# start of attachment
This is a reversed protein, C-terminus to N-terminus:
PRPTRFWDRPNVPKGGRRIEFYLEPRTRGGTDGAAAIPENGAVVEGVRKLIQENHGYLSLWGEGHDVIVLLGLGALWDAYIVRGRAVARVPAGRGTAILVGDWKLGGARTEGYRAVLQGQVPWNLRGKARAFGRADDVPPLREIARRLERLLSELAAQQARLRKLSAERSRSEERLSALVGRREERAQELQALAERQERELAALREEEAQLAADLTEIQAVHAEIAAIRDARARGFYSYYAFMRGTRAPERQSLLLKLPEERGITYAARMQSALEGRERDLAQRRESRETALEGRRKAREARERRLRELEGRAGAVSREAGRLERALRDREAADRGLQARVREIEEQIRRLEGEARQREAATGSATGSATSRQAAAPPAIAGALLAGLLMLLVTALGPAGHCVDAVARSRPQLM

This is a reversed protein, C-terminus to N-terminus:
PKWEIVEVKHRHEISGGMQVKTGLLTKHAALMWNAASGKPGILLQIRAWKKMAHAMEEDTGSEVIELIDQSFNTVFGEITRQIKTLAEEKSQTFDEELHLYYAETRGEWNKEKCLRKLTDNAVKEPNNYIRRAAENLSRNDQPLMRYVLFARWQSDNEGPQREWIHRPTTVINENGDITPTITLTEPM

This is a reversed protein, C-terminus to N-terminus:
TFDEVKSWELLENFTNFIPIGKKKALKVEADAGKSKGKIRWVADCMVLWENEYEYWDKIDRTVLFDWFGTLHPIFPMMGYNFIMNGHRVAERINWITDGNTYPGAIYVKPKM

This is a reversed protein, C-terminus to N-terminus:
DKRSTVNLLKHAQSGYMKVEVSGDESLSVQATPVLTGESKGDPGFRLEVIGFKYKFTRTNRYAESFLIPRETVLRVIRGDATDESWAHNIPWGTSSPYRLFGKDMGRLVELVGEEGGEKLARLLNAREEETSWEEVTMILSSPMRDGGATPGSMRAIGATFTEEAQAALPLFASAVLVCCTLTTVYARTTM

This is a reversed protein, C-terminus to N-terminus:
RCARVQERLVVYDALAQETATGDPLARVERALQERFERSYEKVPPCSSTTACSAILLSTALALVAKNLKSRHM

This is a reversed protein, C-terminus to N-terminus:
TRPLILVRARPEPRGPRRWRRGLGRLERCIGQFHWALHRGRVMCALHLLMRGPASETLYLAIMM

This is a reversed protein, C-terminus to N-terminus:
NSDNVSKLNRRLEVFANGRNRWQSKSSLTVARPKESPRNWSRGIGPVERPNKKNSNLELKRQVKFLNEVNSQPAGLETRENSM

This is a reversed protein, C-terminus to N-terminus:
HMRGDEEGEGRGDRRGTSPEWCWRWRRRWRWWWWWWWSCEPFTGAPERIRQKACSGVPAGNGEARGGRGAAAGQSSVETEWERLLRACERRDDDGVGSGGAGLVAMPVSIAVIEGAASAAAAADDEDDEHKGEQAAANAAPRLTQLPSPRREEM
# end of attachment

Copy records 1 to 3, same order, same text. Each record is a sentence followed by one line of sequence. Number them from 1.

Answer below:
This is a reversed protein, C-terminus to N-terminus:
PRPTRFWDRPNVPKGGRRIEFYLEPRTRGGTDGAAAIPENGAVVEGVRKLIQENHGYLSLWGEGHDVIVLLGLGALWDAYIVRGRAVARVPAGRGTAILVGDWKLGGARTEGYRAVLQGQVPWNLRGKARAFGRADDVPPLREIARRLERLLSELAAQQARLRKLSAERSRSEERLSALVGRREERAQELQALAERQERELAALREEEAQLAADLTEIQAVHAEIAAIRDARARGFYSYYAFMRGTRAPERQSLLLKLPEERGITYAARMQSALEGRERDLAQRRESRETALEGRRKAREARERRLRELEGRAGAVSREAGRLERALRDREAADRGLQARVREIEEQIRRLEGEARQREAATGSATGSATSRQAAAPPAIAGALLAGLLMLLVTALGPAGHCVDAVARSRPQLM

This is a reversed protein, C-terminus to N-terminus:
PKWEIVEVKHRHEISGGMQVKTGLLTKHAALMWNAASGKPGILLQIRAWKKMAHAMEEDTGSEVIELIDQSFNTVFGEITRQIKTLAEEKSQTFDEELHLYYAETRGEWNKEKCLRKLTDNAVKEPNNYIRRAAENLSRNDQPLMRYVLFARWQSDNEGPQREWIHRPTTVINENGDITPTITLTEPM

This is a reversed protein, C-terminus to N-terminus:
TFDEVKSWELLENFTNFIPIGKKKALKVEADAGKSKGKIRWVADCMVLWENEYEYWDKIDRTVLFDWFGTLHPIFPMMGYNFIMNGHRVAERINWITDGNTYPGAIYVKPKM